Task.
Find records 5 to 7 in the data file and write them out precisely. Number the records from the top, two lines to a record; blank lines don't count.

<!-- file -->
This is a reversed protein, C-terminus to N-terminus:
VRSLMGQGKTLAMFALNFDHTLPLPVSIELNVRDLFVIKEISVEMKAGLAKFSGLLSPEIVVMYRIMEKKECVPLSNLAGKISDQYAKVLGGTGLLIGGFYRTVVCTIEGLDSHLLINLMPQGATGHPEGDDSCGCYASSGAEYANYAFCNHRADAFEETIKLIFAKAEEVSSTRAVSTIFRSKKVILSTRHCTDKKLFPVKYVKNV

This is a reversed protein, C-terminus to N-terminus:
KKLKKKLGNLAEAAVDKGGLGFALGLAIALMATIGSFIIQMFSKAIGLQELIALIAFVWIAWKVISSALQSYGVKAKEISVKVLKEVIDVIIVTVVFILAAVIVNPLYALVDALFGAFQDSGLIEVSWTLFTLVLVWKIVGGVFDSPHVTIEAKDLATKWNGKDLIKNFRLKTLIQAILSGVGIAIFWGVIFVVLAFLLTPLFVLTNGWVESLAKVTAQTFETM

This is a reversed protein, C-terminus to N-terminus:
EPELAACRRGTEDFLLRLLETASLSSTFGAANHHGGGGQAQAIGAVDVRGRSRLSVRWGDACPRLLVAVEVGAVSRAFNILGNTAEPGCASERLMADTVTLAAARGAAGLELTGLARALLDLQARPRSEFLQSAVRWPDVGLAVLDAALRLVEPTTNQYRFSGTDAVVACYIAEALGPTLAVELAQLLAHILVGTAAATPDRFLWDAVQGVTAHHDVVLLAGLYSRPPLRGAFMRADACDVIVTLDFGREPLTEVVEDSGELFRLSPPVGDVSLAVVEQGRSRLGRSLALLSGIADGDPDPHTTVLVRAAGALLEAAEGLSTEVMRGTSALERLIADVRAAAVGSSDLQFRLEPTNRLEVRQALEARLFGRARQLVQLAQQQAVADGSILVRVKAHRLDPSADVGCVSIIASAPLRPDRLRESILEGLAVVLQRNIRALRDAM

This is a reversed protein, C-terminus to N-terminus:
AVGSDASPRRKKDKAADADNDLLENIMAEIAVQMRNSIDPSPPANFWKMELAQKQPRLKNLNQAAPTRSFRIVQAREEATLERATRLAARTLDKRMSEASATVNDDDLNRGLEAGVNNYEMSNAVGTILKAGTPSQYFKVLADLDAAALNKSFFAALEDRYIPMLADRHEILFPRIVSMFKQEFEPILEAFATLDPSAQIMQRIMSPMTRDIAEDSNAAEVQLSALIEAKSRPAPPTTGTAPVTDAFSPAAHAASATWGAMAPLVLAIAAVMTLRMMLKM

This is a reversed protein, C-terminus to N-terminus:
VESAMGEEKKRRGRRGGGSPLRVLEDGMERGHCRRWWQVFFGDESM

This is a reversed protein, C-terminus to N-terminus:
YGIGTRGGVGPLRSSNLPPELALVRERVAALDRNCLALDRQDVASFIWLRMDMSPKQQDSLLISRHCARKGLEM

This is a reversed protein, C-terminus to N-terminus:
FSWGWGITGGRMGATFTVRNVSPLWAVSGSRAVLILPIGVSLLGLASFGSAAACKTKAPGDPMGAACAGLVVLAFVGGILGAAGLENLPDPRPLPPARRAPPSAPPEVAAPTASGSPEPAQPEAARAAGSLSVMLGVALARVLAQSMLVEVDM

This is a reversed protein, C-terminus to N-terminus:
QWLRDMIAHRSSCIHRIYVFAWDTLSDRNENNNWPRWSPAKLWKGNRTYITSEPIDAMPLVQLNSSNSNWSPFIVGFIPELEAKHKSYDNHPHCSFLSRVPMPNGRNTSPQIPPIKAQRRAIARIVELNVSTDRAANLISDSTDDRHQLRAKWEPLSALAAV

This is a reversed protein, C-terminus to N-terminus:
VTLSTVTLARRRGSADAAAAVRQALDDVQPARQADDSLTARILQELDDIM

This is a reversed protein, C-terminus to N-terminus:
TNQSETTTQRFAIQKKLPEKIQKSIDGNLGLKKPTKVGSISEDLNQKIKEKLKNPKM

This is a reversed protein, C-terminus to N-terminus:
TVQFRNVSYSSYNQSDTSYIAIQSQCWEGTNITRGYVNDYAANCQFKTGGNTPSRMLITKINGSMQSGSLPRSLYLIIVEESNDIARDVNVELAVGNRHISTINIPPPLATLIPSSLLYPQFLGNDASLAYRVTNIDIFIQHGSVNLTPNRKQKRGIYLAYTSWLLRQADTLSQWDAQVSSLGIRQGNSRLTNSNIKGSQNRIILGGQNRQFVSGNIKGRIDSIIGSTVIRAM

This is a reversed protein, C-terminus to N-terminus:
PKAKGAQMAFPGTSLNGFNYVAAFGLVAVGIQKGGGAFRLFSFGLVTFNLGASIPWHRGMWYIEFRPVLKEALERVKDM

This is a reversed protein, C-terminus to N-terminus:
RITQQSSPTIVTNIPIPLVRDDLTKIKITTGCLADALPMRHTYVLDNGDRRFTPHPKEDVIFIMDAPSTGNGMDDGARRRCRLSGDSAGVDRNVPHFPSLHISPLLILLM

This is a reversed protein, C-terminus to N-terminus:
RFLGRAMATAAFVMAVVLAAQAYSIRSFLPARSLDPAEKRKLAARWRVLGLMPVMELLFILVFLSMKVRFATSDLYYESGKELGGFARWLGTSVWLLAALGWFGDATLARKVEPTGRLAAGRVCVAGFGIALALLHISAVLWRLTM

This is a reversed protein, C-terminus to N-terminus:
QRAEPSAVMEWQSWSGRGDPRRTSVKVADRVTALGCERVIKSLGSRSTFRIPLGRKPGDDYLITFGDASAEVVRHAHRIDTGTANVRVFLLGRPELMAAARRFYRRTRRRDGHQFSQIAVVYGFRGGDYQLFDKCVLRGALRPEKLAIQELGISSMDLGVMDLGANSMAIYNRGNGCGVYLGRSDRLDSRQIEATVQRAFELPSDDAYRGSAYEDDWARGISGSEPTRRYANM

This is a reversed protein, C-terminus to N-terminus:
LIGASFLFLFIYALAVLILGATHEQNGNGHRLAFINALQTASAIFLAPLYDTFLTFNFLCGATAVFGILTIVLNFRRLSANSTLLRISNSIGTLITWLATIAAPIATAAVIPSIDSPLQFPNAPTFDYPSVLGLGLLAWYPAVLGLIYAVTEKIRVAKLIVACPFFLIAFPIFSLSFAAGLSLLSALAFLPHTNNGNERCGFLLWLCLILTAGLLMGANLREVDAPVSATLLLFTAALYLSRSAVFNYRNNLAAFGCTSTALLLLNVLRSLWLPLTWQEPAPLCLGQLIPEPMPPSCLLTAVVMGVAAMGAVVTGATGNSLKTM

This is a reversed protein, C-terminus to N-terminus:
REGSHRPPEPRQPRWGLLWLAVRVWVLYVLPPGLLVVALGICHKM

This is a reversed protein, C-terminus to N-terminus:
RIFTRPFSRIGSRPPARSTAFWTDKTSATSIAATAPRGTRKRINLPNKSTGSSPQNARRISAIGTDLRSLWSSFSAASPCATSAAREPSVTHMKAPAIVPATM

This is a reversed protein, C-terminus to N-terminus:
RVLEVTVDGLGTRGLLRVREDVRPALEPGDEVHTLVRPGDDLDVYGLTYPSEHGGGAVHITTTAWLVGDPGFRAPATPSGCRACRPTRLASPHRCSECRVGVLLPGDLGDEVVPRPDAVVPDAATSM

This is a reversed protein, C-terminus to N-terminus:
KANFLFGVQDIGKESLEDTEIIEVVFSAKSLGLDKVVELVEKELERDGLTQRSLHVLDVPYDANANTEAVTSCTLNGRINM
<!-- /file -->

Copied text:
This is a reversed protein, C-terminus to N-terminus:
VESAMGEEKKRRGRRGGGSPLRVLEDGMERGHCRRWWQVFFGDESM

This is a reversed protein, C-terminus to N-terminus:
YGIGTRGGVGPLRSSNLPPELALVRERVAALDRNCLALDRQDVASFIWLRMDMSPKQQDSLLISRHCARKGLEM

This is a reversed protein, C-terminus to N-terminus:
FSWGWGITGGRMGATFTVRNVSPLWAVSGSRAVLILPIGVSLLGLASFGSAAACKTKAPGDPMGAACAGLVVLAFVGGILGAAGLENLPDPRPLPPARRAPPSAPPEVAAPTASGSPEPAQPEAARAAGSLSVMLGVALARVLAQSMLVEVDM